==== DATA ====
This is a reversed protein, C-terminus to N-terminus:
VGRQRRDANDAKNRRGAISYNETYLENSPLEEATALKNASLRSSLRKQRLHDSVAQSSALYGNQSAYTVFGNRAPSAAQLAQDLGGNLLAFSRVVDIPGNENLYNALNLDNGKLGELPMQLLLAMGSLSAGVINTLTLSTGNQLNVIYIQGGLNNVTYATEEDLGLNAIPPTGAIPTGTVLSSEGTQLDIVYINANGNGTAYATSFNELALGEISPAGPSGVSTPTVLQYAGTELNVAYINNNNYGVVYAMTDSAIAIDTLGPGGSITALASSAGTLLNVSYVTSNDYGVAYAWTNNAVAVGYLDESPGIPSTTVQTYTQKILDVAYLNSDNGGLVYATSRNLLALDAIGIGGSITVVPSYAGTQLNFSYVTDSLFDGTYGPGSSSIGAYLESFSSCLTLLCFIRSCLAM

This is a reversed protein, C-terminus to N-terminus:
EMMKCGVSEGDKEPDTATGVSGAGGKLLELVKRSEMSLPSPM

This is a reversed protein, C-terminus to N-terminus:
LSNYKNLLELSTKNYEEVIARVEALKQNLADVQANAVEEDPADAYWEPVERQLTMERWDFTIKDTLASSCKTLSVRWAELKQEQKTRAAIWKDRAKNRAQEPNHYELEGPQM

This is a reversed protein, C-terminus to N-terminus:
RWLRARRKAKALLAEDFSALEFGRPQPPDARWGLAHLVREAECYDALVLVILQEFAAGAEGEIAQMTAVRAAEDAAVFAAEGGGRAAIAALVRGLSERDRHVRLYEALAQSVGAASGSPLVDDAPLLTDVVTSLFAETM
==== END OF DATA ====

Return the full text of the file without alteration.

This is a reversed protein, C-terminus to N-terminus:
VGRQRRDANDAKNRRGAISYNETYLENSPLEEATALKNASLRSSLRKQRLHDSVAQSSALYGNQSAYTVFGNRAPSAAQLAQDLGGNLLAFSRVVDIPGNENLYNALNLDNGKLGELPMQLLLAMGSLSAGVINTLTLSTGNQLNVIYIQGGLNNVTYATEEDLGLNAIPPTGAIPTGTVLSSEGTQLDIVYINANGNGTAYATSFNELALGEISPAGPSGVSTPTVLQYAGTELNVAYINNNNYGVVYAMTDSAIAIDTLGPGGSITALASSAGTLLNVSYVTSNDYGVAYAWTNNAVAVGYLDESPGIPSTTVQTYTQKILDVAYLNSDNGGLVYATSRNLLALDAIGIGGSITVVPSYAGTQLNFSYVTDSLFDGTYGPGSSSIGAYLESFSSCLTLLCFIRSCLAM

This is a reversed protein, C-terminus to N-terminus:
EMMKCGVSEGDKEPDTATGVSGAGGKLLELVKRSEMSLPSPM

This is a reversed protein, C-terminus to N-terminus:
LSNYKNLLELSTKNYEEVIARVEALKQNLADVQANAVEEDPADAYWEPVERQLTMERWDFTIKDTLASSCKTLSVRWAELKQEQKTRAAIWKDRAKNRAQEPNHYELEGPQM

This is a reversed protein, C-terminus to N-terminus:
RWLRARRKAKALLAEDFSALEFGRPQPPDARWGLAHLVREAECYDALVLVILQEFAAGAEGEIAQMTAVRAAEDAAVFAAEGGGRAAIAALVRGLSERDRHVRLYEALAQSVGAASGSPLVDDAPLLTDVVTSLFAETM